Astronomers at the Gemini North telescope in Hawai’i have released a stunning image showing two spiral galaxies about to collide and merge.
The clash galaxies NGC 4568 and NGC 4567 – also known as the Butterfly Galaxies because of the double-lobed shape their interaction causes – lie 60 million light-years away from Earth in the Virgo cluster and will form a brand new elliptical galaxy in about 500 million years, according to a statement from NOIRLab, which operates the Gemini North telescope.
The new image gives scientists a “sneak preview” of what will happen in about 5 billion years when our galaxy, The Milky Waycollides with its nearest large neighbor, the Andromeda Galaxy. That collision will give each galaxy a major make-over, as well as throwing the sun and solar system into another region of the resulting galaxy.
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The image depicts the early stages of a galactic merger, one of the most spectacular events in the universe, and shows the two galaxies locked together by their mutual gravitational fields.
The respective centers of NGC 4568 and NGC 4567 are still about 20,000 light-years apart, about three-quarters of the distance between Earth and the heart of our galaxy, the Milky Way.
Life and death for stars
The original spiral shapes of both galaxies are still clear in the image, but as the merger progresses these arm-like patterns will be destroyed. The galaxies will lose their spiral structures as their battling gravitational forces trigger intense bursts of star formation.
Over millions of years, as the galaxies twist around each other in ever-tightening loops, streams of gas and stars will be pulled out of each galaxy. This process blends the individual structures of NGC 4568 and NGC 4567 into a single one elliptical galaxy is created.
By this time, the fuel for star formation – cool, dense clouds of gas and dust – will have been used up or driven out of what is left of the progenitor galaxies, ending the period of rapid star birth.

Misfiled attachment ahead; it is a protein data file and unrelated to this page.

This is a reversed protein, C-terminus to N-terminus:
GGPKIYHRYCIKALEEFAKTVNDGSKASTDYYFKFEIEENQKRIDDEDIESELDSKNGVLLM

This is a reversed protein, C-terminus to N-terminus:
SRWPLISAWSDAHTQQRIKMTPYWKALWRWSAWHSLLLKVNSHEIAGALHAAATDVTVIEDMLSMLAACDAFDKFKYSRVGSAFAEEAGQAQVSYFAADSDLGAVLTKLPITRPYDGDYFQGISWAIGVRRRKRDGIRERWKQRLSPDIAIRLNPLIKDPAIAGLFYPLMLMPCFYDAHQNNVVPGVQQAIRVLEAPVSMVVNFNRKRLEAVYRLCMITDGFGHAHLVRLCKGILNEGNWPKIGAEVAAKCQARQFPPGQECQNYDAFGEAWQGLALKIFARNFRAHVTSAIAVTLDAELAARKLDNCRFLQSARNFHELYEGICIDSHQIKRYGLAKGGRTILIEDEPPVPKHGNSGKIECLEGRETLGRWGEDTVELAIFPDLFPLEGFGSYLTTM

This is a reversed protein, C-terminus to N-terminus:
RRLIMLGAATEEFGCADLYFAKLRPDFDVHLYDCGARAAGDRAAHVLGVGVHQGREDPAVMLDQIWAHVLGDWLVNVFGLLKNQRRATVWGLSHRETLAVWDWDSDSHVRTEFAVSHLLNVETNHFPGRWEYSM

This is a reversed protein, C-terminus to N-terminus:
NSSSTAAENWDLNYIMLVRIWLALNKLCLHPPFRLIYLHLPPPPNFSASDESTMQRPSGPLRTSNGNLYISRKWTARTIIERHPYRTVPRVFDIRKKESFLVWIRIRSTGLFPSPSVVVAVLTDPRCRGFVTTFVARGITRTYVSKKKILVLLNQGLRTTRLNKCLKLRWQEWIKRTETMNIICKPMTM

By combining computer simulations with observations of galactic mergers such as the one between NGC 4568 and NGC 4567, scientists have discovered that mergers between galaxies form regular and characteristic elliptical galaxies.
This means that at the end of the merger process, NGC 4568 and NGC 4567 will likely create a galaxy roughly similar to its older neighbor, Messier 89, which is also in the Virgo Cluster. This ancient galaxy now has only minimal star formation and consists of older, low-mass stars and ancient, tightly bound pockets of tens to millions of stars called ball piles.
The Gemini North image, which was created from data collected in 2020, also shows a supernova, the bright cosmic explosion triggered by the death of a massive star. The supernova, named SN 2020fqv, was first observed in 2020 and appears in the image as a bright spot located in the center of one of the spiral arms of NGC 4568, the galaxy at the bottom of the image.
The aftermath of the explosion was first discovered by The Hubble Space Telescope and provided astronomers with a ringside seat to a star’s final moments. Scientists use observations like these to create an early warning system for other stars on the verge of going supernova.
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